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Mentoring: Pain

Posted in Life, Polyamory, and Sex & Relationships

I recently agreed to be a Mentor for a young Domme named Noelle. For other entries in this series, see On Mentoring and Mentoring: Dominance and Vulnerability.

Noelle. Photo by Flash.

Last Saturday I attended a small kink party that has quickly become one of my favorites. The setting is intimate, the equipment is great, and there’s a large back yard and deck for socializing or outdoor play. At most of the kink parties I attend, play is limited to the indoors because of issues with neighbors but this party is out in the middle of nowhere. My companions for the night were Mz HoneyJ and a friend with newly discovered benefits who was visiting for the weekend; Noelle had already arrived.

The kink community has strict rules about privacy. It’s one thing for me to choose to be open, but I have to do my best to protect the identity of others who haven’t given me permission. One never knows who has a nosy relative or boss in vanilla life.

I mention all this because I regret that I can’t name people by name, or even really talk about where all that follows took place. I regret this because of how extraordinarily well they all handled themselves during the crisis situation that ended the night; their behavior solidified my love for the group even beyond what was already there.

It was a fabulous party as usual. Noelle and I co-topped HoneyJ, an experience that turned out to reflect the strong connection between my apprentice and I. It was Honey’s first time being co-topped and Noelle’s first time sharing the dominant role with another. I get a special pleasure out of co-topping with a skilled dominant when the verbal and non-verbal communication between us is well tuned — the energy shared between all three involved can be potent, along with lots of great banter. Both dominants tend to get a little meaner, as they egg each other on to try new things and do more, especially combined with the natural tendency that most submissives have to want to endure more when being watched.

This entry however is really about what happened after the party. Back when I started this series I selected a photo of Noelle which would be suitably anonymous while still attractive, from a photoshoot she did with a talented photographer named Flash. That’s turned out to be a bit of an odd choice in light of what came next: I was departing with Mz Honey J and my houseguest, and Noelle was going to tag along. She was returning a set of keys borrowed from her ride when her foot slipped on a rock.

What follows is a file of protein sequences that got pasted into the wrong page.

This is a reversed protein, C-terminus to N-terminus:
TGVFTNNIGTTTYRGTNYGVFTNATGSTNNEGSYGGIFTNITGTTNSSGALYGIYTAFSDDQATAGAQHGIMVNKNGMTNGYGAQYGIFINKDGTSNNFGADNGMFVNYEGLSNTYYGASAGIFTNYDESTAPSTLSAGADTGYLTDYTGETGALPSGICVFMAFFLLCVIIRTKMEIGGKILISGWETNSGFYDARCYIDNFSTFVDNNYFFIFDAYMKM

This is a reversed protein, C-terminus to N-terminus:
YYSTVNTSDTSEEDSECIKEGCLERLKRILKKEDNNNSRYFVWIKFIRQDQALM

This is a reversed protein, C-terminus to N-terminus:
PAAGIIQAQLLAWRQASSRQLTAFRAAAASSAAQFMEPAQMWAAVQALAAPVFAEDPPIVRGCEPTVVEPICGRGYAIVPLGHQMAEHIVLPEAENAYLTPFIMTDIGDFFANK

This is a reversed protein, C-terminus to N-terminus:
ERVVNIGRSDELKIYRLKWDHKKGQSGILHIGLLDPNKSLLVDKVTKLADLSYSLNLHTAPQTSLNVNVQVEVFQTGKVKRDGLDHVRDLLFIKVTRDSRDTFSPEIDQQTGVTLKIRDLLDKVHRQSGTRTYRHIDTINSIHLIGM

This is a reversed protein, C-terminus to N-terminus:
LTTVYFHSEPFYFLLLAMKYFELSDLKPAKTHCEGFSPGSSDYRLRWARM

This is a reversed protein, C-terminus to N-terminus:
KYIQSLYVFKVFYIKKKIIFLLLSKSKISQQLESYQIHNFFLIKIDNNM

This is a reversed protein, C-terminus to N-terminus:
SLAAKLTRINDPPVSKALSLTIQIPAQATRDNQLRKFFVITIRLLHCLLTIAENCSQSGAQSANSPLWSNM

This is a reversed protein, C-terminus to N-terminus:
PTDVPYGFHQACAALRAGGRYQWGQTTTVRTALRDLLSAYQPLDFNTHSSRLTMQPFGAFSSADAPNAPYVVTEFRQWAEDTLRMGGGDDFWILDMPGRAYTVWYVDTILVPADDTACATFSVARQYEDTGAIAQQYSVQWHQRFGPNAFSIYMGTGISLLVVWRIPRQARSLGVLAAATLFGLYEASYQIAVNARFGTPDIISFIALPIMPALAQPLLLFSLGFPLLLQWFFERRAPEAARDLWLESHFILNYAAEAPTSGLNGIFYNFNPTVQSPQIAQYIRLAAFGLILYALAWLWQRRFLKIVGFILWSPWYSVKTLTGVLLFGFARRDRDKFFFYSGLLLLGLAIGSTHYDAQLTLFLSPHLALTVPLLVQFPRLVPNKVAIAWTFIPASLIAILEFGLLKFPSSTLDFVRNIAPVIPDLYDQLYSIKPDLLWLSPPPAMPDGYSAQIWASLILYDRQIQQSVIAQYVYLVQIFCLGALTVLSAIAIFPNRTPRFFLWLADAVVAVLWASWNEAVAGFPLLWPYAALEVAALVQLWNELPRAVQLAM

I rushed over to her as I saw her fall. At first I assumed it was going to be one of those annoying and painful falls where we pick a few pebbles out of our skin and limp home. Not this time. Noelle had felt and heard her ankle break. I sent Honey and my guest for help. What happened next was amazing: the party’s two hosts, and almost all the remaining guests went into action. These parties can get big, so they are full of people I know by sight but not by name. It turns out a few of those people have medical training.

Noelle and Kit prepare for a masked ball. Photo by Mz Honey J.

In moments like this, everything else falls away: there was no thought of dominance or submission or any of the rest of the games we play. What there was instead was a community of concerned, capable, and competent people taking charge of an emergency situation. One crucial member of the rescue party took charge even before she managed to put pants on — she was daisy-ducking all the way to the hospital. These people I only kind of knew got my apprentice’s ankle in a makeshift splint, and then carefully loaded her and I into their SUV for a painfully bumpy ride (thanks to Texas back country roads) to the nearest emergency room.

At one point, even as her helpers were struggling to keep Noelle from going into shock, my apprentice managed to crack a joke: “Some masochist I am!”

So many of us kinksters enjoy the playful kind of pain, but life itself is often laced with the other — agony, the pain that can even be deadly. That’s when we have to stand by each other most, when the relationships we forge — whether relationships of years or play partners of just a weekend — become the anchors we depend on to keep from being swept away.

It turns out that the weirdos who do this weird thing out in the middle of nowhere are so often also the kind of people who will drive for miles without wearing pants while helping an injured woman they hardly know stay conscious through breathing exercises. I’m more glad than ever to be accepted amongst them, “one of us.”

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